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Progressive alveolar echinococcosis after discontinuation of anthelmintic therapy


We report a case of a female patient with alveolar echinococcosis (AE) who presented with progressive pulmonary and hepatic lesions and had a fatal outcome. AE affecting the liver, the lungs and the brain had been diagnosed 20 years ago and treated successfully with albendazole and stereotactic gamma knife therapy. Due to severe hair loss albendazole was stopped 14 years before presentation. Lesions had remained stable in imaging studies for at least 11 years, but then had started to progress. Lifelong anthelmintic maintenance therapy and regular follow-up may therefore be crucial in order to prevent such a dramatic clinical course.

The Case

A 49-year-old Swiss female was admitted in December 2012 with progressive dyspnoea and bilateral peripheral oedema to the Division of Pulmonology, University Hospital of Graz, Austria. Following the diagnosis of alveolar echinococcosis (AE) affecting the liver, the lungs and the brain, in 1992 treatment with mebendazole plus interferon gamma was initiated [1]. Then, in 1994, therapy was switched to albendazole and stereotactic gamma knife therapy due to progressive cerebral lesions. As the patient remained stable with minimal neurological symptoms we concluded that gamma knife radiosurgery may be an alternative for patients with cerebral AE for whom surgery is not possible [2].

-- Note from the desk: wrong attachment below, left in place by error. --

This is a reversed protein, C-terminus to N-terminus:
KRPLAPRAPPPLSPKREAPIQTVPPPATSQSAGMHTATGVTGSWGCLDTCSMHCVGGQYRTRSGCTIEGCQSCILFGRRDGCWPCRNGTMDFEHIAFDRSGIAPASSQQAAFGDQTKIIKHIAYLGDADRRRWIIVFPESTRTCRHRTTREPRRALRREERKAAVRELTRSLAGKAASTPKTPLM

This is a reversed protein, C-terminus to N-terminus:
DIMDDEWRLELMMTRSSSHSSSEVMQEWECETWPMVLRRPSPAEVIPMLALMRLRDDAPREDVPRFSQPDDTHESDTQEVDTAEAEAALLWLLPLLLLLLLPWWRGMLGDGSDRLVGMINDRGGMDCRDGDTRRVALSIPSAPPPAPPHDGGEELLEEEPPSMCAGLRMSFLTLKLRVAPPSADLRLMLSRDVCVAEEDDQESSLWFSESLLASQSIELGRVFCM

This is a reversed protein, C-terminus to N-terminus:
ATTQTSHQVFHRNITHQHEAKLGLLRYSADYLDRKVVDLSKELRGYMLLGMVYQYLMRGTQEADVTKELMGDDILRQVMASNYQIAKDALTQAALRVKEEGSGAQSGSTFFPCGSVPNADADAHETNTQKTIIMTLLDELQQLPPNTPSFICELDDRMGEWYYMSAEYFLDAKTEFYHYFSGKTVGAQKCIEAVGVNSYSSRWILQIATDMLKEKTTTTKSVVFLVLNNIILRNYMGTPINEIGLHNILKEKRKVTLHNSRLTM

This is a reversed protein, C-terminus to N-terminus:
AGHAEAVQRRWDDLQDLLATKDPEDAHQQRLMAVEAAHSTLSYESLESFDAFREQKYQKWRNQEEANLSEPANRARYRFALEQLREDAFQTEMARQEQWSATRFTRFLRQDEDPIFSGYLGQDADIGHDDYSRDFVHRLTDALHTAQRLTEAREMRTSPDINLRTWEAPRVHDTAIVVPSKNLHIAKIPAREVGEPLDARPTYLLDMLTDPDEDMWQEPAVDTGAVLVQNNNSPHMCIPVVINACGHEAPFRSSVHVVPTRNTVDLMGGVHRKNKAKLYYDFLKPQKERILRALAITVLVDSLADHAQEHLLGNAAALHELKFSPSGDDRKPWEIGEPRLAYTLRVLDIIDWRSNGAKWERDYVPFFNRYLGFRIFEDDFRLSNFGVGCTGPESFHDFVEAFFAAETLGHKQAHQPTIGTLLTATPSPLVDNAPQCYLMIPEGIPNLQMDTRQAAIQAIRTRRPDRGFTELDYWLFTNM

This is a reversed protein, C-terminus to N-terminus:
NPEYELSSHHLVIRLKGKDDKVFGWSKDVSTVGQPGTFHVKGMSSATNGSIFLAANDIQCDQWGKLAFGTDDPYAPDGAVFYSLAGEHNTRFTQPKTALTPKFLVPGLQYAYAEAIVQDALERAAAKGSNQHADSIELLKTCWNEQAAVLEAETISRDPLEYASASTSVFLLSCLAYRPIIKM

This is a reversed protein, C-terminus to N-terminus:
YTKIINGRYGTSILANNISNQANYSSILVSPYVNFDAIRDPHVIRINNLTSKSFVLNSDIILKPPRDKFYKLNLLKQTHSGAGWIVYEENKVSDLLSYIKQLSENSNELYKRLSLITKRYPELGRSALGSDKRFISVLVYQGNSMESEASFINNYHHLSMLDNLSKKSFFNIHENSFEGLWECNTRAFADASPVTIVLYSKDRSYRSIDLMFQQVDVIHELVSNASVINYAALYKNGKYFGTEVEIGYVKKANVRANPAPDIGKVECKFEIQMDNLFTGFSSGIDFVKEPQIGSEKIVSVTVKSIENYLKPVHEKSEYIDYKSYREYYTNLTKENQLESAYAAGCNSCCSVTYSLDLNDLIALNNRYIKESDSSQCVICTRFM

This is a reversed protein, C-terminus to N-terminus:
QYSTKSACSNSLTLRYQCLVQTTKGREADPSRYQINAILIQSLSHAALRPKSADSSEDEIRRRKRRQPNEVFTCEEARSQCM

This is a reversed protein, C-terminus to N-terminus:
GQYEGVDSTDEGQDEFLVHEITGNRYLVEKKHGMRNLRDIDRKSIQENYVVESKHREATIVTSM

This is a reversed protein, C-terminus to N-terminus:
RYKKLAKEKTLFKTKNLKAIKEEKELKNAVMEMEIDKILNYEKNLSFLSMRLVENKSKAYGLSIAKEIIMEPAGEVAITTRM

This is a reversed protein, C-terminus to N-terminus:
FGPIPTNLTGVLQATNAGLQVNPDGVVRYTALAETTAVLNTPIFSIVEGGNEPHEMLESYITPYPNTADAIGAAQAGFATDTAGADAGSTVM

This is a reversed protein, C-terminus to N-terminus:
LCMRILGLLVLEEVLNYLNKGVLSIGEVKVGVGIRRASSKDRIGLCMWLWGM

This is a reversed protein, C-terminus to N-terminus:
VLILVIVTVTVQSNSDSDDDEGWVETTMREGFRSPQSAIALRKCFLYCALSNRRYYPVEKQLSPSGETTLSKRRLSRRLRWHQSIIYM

After four years of stable disease anthelmintic treatment was stopped in 1998 due to severe hair loss, which was mentally unbearable for the patient. The patient did not receive anthelmintic treatment for the following 14 years. Until September 2009 the patient was followed-up monthly and then annually with pulmonary, hepatic and cerebral lesions remaining stable in follow–up imaging studies. The patient had no further complaints. After 2009 the patient was, however, lost to follow-up, and no further imaging studies were performed at our centre.

At admission in 2012 computed tomography revealed a dramatic progress of the known pulmonary bilobular lesions when compared to 2009 and a large partially calcified hepatic lesion with complete obstruction of the inferior vena cava, while cerebral lesions had remained stable in magnetic resonance imaging of the brain. According to the recommendations of the WHO-Informal Working Group on Echinococcosis, albendazole (400 mg b.i.d.) was initiated [35]. After four days the patient developed severe respiratory failure and was intubated. Liposomal amphotericin B (3 mg/kg daily) was added as anthelmintic salvage therapy. Despite using all technical facilities the patient died of respiratory insufficiency after 20 days at the intensive care unit. Autopsy confirmed cystic, partly calcified and centrally necrotized infiltrations of both lungs (Figure 1), the liver and the brain. Histology of the brain, the lung and the liver revealed large cystic lesions with eosinophilic brood capsules, scolices and daughter cysts. The cysts were surrounded by dense fibrovascular tissue with chronic inflammatory cells and showed a varying degree of calcification.

Figure 1